With a sticky, painful, hair-pulling exertion she tore herself free of the floor. Her numb right arm felt rubbery and senseless. She looked at the black scab on the floor, long gray hairs embedded in it, and gingerly reached up a hand to touch her scalp - and screamed at the open wound there. Well, at least I know where the blood came from. Then the pins and needles her her arm, and she began to flail around at the long-delayed pain.
It was quite a while before she was quite fit for anything.
When, eventually, she returned to the work table, she found that the dummy book lay open. Its pages were covered by her careful scrawl. She flipped idly through it. There were pieces that had been literally cut out of some of the books around her. Illustrations. Random letters. Yet it all seemed to fit. Her eyes lit on a word here or there that seemed to just have the right meaning. A few things she recognized from her copious notes, but not her outline. She turned to the beginning, and found that the first three pages consisted entirely of an elaborate book curse, one that drew the eyes and prepared one for the great revelations ahead...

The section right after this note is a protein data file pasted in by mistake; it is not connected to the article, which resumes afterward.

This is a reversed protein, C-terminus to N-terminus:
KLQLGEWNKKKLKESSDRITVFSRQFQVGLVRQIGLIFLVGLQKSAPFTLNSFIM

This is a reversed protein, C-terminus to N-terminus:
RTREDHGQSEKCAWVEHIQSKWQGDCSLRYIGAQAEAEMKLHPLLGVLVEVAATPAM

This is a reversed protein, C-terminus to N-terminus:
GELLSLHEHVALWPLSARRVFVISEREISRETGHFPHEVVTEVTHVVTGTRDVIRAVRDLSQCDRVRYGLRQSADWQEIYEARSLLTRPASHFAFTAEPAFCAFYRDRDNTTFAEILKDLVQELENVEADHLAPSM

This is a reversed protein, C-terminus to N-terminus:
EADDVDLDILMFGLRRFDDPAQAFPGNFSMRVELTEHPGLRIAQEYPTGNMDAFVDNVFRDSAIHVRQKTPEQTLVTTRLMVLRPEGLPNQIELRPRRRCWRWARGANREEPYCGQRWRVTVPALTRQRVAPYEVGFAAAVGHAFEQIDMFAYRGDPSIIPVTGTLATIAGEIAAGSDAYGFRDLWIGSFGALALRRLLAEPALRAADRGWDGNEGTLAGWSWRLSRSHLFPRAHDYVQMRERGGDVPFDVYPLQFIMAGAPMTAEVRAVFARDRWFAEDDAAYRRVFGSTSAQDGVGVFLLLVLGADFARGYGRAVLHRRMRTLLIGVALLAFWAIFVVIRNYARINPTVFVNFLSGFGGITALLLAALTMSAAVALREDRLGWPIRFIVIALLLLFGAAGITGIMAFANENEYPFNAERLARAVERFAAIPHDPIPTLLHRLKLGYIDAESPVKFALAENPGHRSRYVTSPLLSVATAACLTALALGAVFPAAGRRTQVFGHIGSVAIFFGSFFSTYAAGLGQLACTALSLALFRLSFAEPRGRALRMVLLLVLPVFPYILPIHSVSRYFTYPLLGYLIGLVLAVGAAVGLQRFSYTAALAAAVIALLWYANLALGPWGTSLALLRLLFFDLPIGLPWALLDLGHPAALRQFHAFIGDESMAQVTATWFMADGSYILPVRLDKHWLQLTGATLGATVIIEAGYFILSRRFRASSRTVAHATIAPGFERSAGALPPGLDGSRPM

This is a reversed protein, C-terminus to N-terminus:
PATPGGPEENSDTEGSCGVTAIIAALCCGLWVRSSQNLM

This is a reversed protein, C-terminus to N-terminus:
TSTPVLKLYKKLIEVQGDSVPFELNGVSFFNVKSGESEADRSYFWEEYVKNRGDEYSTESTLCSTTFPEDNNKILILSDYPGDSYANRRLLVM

There were little obscene doodles in the margin. It was, she knew, a sexual position you could only undertake with a corpse, and had certain necromantic usages that not many people knew. On the skull, next to the bloated pecker poking through the eye socket, was a number in brown ink. She took this to be a page number, and turned to it. The illustration on that page included a skull with a cantrip connected with the practice on the first page...and another number. She flipped through a few few more. It quickly became obvious that the text had at least one code enciphered within it - she recognized the outlines of a treatise on necromancy and necrophilia, sort of filling in the spaces between things, connected to them by numbers...
The prophet closed the book. Out in the dark lands, sharp-beaked birds were singing. It would need editing.